A recent web article on the Truthout website highlighted the experience of some Holistic Management practitioners with wildfire, and how they believe their management practices make a difference when it comes to slowing down wildfire. Alexis Koefod has survived four wildfires including, more recently, the LNU Lightning Complex near Vacaville, California in 2020. She believes that the fact that her entire property didn’t burn is because of their regenerative practices (no-till and holistic planned grazing), which she began in 2015.
Likewise, HMI Certified Educator and Holistic Management practitioner, Doniga Markegard of Markegard Family Grass-Fed in Half Moon Bay, California has seen similar effects on some of the 11,000 acres she leases in that area. A brush fire began on a neighboring property in 2019 and was spreading quickly. Doniga said that when the fire hit their grassland it slowed down which allowed fire fighters time and safety to cut a fuel break.
Key outcomes of holistic planned grazing is removal of vegetation that can act as fuel for a wildfire. Likewise, because holistic planned grazing can increase perennial grasses and forbs, there is more plant diversity that results in more green growing plants that have moisture in them, thus reducing a wildfire’s intensity. In fact, an article published in January 2021 in the journal Global Environmental Change noted that removing livestock from the Rocky Mountain study (a 62% decline in livestock was noted in that area since 1940) resulted in biodiversity decrease and fuel load increase because of shrub and tree encroachment.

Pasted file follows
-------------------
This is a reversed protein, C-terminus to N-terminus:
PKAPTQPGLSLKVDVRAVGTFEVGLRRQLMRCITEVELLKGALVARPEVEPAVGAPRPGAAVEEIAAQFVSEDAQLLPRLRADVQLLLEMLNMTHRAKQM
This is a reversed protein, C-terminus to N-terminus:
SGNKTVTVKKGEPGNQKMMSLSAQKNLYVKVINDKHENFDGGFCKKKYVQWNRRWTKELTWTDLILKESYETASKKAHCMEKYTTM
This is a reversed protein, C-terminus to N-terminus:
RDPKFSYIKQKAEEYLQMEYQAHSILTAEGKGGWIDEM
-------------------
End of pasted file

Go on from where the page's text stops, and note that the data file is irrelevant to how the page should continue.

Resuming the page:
Holistic grazing planning can also help with recovery from wildfires, using livestock to break capped soils and cycle nutrients. Matt Cherry & Shelley Piper of Trio Angus in New South Wales, Australia found they actually had 25% more forage after the Sir Ivan Bush Fire roared through and burned all 1,700 acres of their property in 2017. Likewise, the photo below, taken by Dick Richardson and his previous wife, Judy, vividly shows the difference between property where livestock was used to rehabilitate land burned by wildfire (right) versus land that has low stocking as a response to wildfire (left).